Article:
Title: The Ghost Writer
Author: Damon Norko
Genre: Literary fiction/SFF
Date Read: 05/02/2016 – 06/02/2016
This book ended up not being what I expected. I probably should have paid more attention to the fact that literary fiction was there alongside the SFF genre categorisation on NetGalley, but it wasn’t just that it wasn’t really my style of book. I found aspects of it confusing and inconsistent, plus the story was quite slow, all of which led to me enjoying it less than I might have.
After dying at age 64, Arnold Showalter becomes the world’s first “literary voice from beyond the grave”. He cannot feel emotions and has to rely on things like diving into volcanoes to get anything close to a thrill, but when he meets Clarisse, a ghost girl who died at age 15, and realises she can feel, he realises that the ghost-life he has been making do with isn’t how it has to be.
Arnold was the type of character you would expect to find in literary fiction, but as I mentioned, literary fiction is not really my thing, so I didn’t really care that much about his kind of crappy life. And even though age is probably not really an issue if you’re dead, I also felt a little bit weird about 64-year-old Arnold becoming as obsessed with 15-year-old Clarisse as he did.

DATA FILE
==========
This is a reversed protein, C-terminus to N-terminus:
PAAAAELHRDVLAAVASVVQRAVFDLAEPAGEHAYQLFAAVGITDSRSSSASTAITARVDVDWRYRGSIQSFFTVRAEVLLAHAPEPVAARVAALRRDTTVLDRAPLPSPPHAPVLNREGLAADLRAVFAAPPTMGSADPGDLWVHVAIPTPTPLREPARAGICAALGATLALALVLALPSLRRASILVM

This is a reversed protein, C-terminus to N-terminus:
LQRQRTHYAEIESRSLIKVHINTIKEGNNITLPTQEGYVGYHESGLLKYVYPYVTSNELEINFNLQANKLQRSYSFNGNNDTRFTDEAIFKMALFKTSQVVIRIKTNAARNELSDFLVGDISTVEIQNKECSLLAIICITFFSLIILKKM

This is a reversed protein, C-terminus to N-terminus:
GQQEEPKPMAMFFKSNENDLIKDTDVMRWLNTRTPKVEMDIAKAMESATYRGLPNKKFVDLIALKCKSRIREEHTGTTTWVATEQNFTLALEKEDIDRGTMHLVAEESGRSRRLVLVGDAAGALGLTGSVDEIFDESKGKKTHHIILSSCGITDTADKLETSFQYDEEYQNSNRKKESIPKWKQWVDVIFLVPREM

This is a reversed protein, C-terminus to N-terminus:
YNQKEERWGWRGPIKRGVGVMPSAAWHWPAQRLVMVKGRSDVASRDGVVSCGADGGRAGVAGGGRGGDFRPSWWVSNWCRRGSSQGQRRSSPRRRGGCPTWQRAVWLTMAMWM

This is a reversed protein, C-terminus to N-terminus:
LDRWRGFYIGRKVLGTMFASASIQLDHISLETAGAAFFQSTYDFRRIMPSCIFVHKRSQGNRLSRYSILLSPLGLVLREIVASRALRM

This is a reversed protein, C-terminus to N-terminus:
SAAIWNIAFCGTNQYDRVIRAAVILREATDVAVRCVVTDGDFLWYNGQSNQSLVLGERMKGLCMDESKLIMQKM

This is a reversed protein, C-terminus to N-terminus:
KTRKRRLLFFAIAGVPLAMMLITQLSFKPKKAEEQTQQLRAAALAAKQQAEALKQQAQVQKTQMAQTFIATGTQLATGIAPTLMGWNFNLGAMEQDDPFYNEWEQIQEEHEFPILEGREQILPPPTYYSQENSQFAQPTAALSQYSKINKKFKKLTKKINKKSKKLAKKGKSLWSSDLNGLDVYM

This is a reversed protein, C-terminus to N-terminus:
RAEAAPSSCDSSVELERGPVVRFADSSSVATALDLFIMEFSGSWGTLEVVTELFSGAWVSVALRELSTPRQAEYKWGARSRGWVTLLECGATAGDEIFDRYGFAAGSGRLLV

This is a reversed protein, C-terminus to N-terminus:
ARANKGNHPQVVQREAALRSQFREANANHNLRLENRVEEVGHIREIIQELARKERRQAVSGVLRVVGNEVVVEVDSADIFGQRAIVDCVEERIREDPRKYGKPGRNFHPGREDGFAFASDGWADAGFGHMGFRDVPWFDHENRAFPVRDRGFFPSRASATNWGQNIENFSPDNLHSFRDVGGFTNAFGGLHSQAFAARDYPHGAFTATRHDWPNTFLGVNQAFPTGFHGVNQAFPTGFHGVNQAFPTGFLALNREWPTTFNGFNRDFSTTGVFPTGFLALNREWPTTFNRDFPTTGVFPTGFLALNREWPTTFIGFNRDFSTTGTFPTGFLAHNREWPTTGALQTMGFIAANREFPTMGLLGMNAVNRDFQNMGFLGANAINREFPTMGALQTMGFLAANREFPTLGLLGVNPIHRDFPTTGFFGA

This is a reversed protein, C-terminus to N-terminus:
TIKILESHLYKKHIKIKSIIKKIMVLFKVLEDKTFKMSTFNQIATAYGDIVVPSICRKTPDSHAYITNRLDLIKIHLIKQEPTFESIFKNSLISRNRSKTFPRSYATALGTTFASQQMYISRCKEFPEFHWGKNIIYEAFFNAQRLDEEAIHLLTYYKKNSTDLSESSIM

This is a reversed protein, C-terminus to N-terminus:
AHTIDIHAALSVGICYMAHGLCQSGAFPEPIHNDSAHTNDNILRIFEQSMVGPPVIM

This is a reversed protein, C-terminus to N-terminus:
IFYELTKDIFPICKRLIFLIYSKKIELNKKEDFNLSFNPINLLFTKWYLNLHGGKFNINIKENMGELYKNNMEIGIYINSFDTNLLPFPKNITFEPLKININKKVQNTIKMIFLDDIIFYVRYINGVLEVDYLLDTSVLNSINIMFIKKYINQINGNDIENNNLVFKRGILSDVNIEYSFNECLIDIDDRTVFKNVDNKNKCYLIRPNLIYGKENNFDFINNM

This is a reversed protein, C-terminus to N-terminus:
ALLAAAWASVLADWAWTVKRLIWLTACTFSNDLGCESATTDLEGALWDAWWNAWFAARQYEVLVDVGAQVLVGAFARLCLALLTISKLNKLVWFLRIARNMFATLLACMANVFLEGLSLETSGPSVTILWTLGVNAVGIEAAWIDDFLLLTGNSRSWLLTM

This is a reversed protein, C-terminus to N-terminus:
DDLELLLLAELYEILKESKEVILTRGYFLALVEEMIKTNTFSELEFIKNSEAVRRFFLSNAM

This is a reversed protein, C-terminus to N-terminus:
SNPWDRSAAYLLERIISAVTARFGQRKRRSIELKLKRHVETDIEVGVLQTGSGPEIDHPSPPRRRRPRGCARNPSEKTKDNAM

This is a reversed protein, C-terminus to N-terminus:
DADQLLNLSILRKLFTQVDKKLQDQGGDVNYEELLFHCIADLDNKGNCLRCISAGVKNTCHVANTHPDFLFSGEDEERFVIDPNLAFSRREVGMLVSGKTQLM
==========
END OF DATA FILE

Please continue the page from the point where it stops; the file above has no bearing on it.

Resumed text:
The world-building was what confused me most in this book. Several ghosts seemed to have “jobs” that constituted haunting particular locations during business hours. They signed a contract, and were expected to punch in and out. But then there would be references to Arnold not really having set hours and being able to take off early if he wanted. It also seemed that as ghosts, the post-living could shoot off out of the Earth’s atmosphere, which made me wonder what kept them working. The punishment for breaking the Contract was disintegration, but they could clearly get far enough away that that wouldn’t be an issue. There was also some philosophical stuff at the end about Ghost Winds and this being the next stage of human evolution, but I felt like I missed something earlier in the book leading up to this, so it felt like it came out of nowhere and wasn’t very clear to me.
Overall, I feel like this was a definite case of “it’s not you, it’s me”, but I’m glad it was only short so that I could get all the way through it.
(Thanks to NetGalley and Black Rose Writing for a free copy of this book in exchange for a review)